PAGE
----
Alzheimer’s disease (AD) is a progressive, age-related neurodegenerative disease, which is the most frequent form of age-related dementia. This disease destroys brain cells, causing problems with memory, thinking and behavior. This is often severe, affecting work, lifelong hobbies or social life.
AD gets worse over time, and it is fatal. An estimated 35.6 million people are affected worldwide today by a mild to severe clinical dementia syndrome. This is associated with costs of approximately US $604 billion (World Alzheimer Report 2010). In the United States alone, 5.3 million people have this disease.
Deaths attributed to the disease have increased significantly. Today, it is the 6th leading cause of death and is expected to rise as the Baby Boomer generation ages. That figure is expected to balloon worldwide in the coming decades.
The Alzheimer’s Development Process
The insidious AD development process takes a 20 to 30 year interval between the preclinical phases and the onset of dementia. In the clinical practice, AD progression has been categorized, using clinical symptoms, into a few, discrete stages:
- Preclinical Cognitively Normal (CN)
- Mild Cognitive Impairment (MCI)
- Alzheimer’s Disease (AD)
Sometimes, MCI is subdivided into early MCI and late late MCI. But these few categories are too “coarse-grained” to evaluate the stages of disease progression. In addition, these symptom-based categories involved biologically heterogeneous populations, therefore, pose a great challenge for disease diagnosis and treatment.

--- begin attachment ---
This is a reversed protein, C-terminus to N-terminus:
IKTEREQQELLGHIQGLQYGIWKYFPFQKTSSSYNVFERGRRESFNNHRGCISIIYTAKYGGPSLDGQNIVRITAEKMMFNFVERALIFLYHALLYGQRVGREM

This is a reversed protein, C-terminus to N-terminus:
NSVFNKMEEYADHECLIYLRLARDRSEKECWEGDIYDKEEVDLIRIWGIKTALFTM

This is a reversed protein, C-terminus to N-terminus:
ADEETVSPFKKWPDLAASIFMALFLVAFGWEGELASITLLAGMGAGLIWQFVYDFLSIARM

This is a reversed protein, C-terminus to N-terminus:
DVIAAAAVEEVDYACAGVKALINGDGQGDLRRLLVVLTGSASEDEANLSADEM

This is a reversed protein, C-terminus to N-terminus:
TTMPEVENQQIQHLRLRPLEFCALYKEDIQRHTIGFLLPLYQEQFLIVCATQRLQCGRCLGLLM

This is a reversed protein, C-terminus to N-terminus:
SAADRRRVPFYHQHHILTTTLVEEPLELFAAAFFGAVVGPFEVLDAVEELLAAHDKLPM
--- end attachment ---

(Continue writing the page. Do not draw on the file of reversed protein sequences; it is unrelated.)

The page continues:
As previously reported, after several clinical trial failures, academic and pharmaceutical scientists believe that a large part of the problem is that they are testing these drugs at a later stage of the disease when damage to the brain is too severe to make intervention effective. Therefore, commercial AD biomarkers that have the potential to provide early detection are of paramount importance in determining disease progression, providing an accurate diagnosis and contributing to efficacy assessment during treatment in clinical trials and drug discovery.
Commercial Alzheimer’s Disease biomarkers that have the potential to provide early detection are of paramount importance in determining disease progression.
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